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USPB rewards producers for quality

By Staff | Jan 8, 2010

These Cow/calf HERD appears quite content in its Webster County pasture last summer. Low stress helps animals grow better and more evenly.

AMES – While a job well done may be its own reward, U.S. Premium Beef believes producers who raise high-quality cattle should also command a financial incentive.

USPB’s average grid premium hit a record high of $30.95 per head in 2009, and Iowa producers have fared well in this system.

“USPB is designed to reward the kind of beef that consumers want and will pay for,” said Steve Hunt, chief executive officer of USPB, who spoke at the Iowa Cattlemen’s Association annual meeting in Ames on Jan. 5. “In Iowa, we’re proud to work with 184 members in 55 counties, and it’s noteworthy that the top 25 percent received premiums of $47 per head after freight.”

Headquartered in Kansas City, Mo., USPB is a vertically integrated beef marketing company owned by beef producers in 36 states. Since the mid 1990s, USPB has offered producers the opportunity to own the cattle they raise on their farms, ranches and feedlots, all the way through value-added processing.

USPB owns National Beef Packing Company LLC, the nation’s fourth largest beef processing company. National Beef has three beef processing plants located in Liberal and Dodge City, Kan., and Brawley, Calif.

Producers from all segments of the U.S. beef industry, including purebred and commercial cow-calf producers, backgrounders, farmer-feeders and commercial cattle feeders, are stockholders in the company. These producers are paid on individual animal values based on quality. Producers also receive individual animal carcass data to help them improve the quality of the beef they produce.

Since beginning operations in 1997, USPB stockholders and associates have realized more than $140 million in dividends and cash distributions based on the earnings of the value-added processing company they own.

“Cattle producers have had a love-hate relationship with packers for years, but USPB’s business model is different from all the rest, because it involves producers from the start,” said Kent Pruismann, a cattle producer from Rock Valley, who serves as ICA president.

Pursuing new ventures

USPB began marketing its members’ cattle on Dec. 1, 1997, selling more than 8,000 head of cattle per week by 1998. Since then, the company has marketed approximately 13,000 head of cattle per week. Continuous growth has defined USPB’s history, said Hunt, who noted that the company’s net sales rose from $4.1 billion in 2004 to $5.4 billion in 2009.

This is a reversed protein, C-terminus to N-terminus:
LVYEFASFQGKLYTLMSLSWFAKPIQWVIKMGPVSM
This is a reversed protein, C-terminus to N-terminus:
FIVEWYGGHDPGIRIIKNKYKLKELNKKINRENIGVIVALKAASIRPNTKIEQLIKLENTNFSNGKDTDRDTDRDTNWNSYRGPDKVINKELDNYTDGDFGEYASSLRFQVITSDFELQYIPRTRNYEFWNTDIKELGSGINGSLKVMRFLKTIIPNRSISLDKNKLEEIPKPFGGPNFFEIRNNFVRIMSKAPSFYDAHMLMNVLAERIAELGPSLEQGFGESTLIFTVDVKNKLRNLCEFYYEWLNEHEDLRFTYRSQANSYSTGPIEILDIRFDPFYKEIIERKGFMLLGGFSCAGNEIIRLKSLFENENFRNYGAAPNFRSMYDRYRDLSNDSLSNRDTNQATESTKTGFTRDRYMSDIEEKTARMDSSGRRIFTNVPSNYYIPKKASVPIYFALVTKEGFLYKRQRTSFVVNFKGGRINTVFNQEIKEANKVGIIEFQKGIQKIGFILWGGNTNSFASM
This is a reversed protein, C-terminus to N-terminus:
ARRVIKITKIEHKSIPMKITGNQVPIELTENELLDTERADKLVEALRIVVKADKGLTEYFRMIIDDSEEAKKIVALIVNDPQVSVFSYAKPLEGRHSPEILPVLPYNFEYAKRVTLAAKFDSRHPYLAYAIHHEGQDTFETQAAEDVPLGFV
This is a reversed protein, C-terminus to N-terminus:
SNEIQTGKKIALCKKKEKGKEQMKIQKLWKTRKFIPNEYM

USPB cattle supply the beef for a number of branded products, including Black Canyon Premium Reserve, Certified Premium Beef, Black Canyon Angus Beef and Naturewell Natural Beef, NatureSource Natural Beef, Vintage Natural Beef, Certified Angus Beef, Certified Angus Beef Prime and Certified Hereford Beef.

“Walmart has been a great partner for us in the case-ready beef market,” said Hunt, who added that high-quality beef produced from the National Beef Packing Company is also being marketed direct to consumers through the Kansas City Steak Company, a mail order company.

USPB continues to look for new business ventures that fit with the company’s core competencies and add value for producers.

In 2009, the company purchased a wet, blue tannery in St. Joseph, Mo. “We’re now developing business relationships with car companies and other firms that want high-end leather products,” Hunt said.

Exports also offer new opportunities. While 20 percent of the world’s beef production occurs in the United States, Hunt noted that 95 percent of the world’s 6.7 billion people live outside the U.S.

A growing middle class around the globe is driving the demand for more protein, he said. China, which has 1.3 billion people, has seen a 30 percent increase in per-capita beef consumption since 2001. “Our future will rest on our ability to get into these foreign markets,” Hunt said.

Learn more

USPB continues to accept new producers who want to earn premiums for producing better quality beef. Although USPB conducted a stock offering that ended in 1998, new producers wanting to market their cattle through USPB have been able to do so by leasing and/or buying delivery rights or units from existing stockholders.

All producers who market their cattle through USPB must become associates of the company, and this costs $100 for a lifetime membership.

Producers who lease USPB delivery rights to market their cattle through the company receive all of the benefits of the program, including the right to be paid on USPB’s quality-based grid, the ability to receive individual animal carcass data at no additional cost and a transportation credit that defers trucking costs on approximately 110 miles.

For more information on USPB, log onto www.uspremiumbeef.com.

You can contact Darcy Dougherty Maulsby by e-mail at yettergirl@yahoo.com.

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